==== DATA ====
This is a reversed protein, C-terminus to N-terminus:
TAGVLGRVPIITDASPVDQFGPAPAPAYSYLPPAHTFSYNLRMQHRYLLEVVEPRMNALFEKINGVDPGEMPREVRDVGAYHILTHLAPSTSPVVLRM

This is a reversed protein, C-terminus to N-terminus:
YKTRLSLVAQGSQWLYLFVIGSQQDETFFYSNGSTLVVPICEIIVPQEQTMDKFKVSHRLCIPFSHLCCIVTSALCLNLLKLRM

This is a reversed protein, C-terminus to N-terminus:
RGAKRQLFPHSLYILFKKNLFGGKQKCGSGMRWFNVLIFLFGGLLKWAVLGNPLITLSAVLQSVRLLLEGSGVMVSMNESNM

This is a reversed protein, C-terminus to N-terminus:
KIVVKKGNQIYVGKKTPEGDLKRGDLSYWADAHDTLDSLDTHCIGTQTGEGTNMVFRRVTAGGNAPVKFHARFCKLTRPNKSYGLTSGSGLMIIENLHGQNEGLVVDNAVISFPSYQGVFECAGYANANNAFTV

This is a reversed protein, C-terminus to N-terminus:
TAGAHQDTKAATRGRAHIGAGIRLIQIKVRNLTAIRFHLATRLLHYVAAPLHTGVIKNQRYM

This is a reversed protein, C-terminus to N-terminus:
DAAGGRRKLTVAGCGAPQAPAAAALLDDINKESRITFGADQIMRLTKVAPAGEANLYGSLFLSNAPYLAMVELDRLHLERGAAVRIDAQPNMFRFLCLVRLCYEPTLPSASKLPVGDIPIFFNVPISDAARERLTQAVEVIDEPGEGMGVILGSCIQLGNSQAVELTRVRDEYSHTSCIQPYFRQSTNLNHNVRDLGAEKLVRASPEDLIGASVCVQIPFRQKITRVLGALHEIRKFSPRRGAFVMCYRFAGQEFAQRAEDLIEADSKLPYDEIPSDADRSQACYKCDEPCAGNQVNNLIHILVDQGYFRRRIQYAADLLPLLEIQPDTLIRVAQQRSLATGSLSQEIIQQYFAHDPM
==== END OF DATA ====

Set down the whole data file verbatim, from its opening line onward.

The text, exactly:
This is a reversed protein, C-terminus to N-terminus:
TAGVLGRVPIITDASPVDQFGPAPAPAYSYLPPAHTFSYNLRMQHRYLLEVVEPRMNALFEKINGVDPGEMPREVRDVGAYHILTHLAPSTSPVVLRM

This is a reversed protein, C-terminus to N-terminus:
YKTRLSLVAQGSQWLYLFVIGSQQDETFFYSNGSTLVVPICEIIVPQEQTMDKFKVSHRLCIPFSHLCCIVTSALCLNLLKLRM

This is a reversed protein, C-terminus to N-terminus:
RGAKRQLFPHSLYILFKKNLFGGKQKCGSGMRWFNVLIFLFGGLLKWAVLGNPLITLSAVLQSVRLLLEGSGVMVSMNESNM

This is a reversed protein, C-terminus to N-terminus:
KIVVKKGNQIYVGKKTPEGDLKRGDLSYWADAHDTLDSLDTHCIGTQTGEGTNMVFRRVTAGGNAPVKFHARFCKLTRPNKSYGLTSGSGLMIIENLHGQNEGLVVDNAVISFPSYQGVFECAGYANANNAFTV

This is a reversed protein, C-terminus to N-terminus:
TAGAHQDTKAATRGRAHIGAGIRLIQIKVRNLTAIRFHLATRLLHYVAAPLHTGVIKNQRYM

This is a reversed protein, C-terminus to N-terminus:
DAAGGRRKLTVAGCGAPQAPAAAALLDDINKESRITFGADQIMRLTKVAPAGEANLYGSLFLSNAPYLAMVELDRLHLERGAAVRIDAQPNMFRFLCLVRLCYEPTLPSASKLPVGDIPIFFNVPISDAARERLTQAVEVIDEPGEGMGVILGSCIQLGNSQAVELTRVRDEYSHTSCIQPYFRQSTNLNHNVRDLGAEKLVRASPEDLIGASVCVQIPFRQKITRVLGALHEIRKFSPRRGAFVMCYRFAGQEFAQRAEDLIEADSKLPYDEIPSDADRSQACYKCDEPCAGNQVNNLIHILVDQGYFRRRIQYAADLLPLLEIQPDTLIRVAQQRSLATGSLSQEIIQQYFAHDPM